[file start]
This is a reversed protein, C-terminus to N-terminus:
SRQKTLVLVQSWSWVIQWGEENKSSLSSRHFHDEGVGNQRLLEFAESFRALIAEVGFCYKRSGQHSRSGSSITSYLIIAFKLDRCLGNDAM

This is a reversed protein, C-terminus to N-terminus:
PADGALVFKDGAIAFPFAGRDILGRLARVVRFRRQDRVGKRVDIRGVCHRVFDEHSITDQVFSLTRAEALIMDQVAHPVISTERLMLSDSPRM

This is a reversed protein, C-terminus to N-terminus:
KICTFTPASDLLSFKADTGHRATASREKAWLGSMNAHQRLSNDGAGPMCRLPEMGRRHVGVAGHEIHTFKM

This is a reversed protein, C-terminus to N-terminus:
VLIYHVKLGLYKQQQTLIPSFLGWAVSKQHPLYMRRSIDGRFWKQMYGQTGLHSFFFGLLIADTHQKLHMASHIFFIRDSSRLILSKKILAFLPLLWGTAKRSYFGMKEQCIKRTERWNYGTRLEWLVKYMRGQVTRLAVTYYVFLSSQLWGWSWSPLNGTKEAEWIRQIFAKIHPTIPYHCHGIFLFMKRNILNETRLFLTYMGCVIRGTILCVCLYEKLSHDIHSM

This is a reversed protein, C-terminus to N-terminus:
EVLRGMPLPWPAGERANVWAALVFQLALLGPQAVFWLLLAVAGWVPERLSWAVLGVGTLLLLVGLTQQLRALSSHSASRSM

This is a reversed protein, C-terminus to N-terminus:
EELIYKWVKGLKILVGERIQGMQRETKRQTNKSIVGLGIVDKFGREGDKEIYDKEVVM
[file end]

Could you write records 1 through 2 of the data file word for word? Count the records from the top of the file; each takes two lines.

This is a reversed protein, C-terminus to N-terminus:
SRQKTLVLVQSWSWVIQWGEENKSSLSSRHFHDEGVGNQRLLEFAESFRALIAEVGFCYKRSGQHSRSGSSITSYLIIAFKLDRCLGNDAM

This is a reversed protein, C-terminus to N-terminus:
PADGALVFKDGAIAFPFAGRDILGRLARVVRFRRQDRVGKRVDIRGVCHRVFDEHSITDQVFSLTRAEALIMDQVAHPVISTERLMLSDSPRM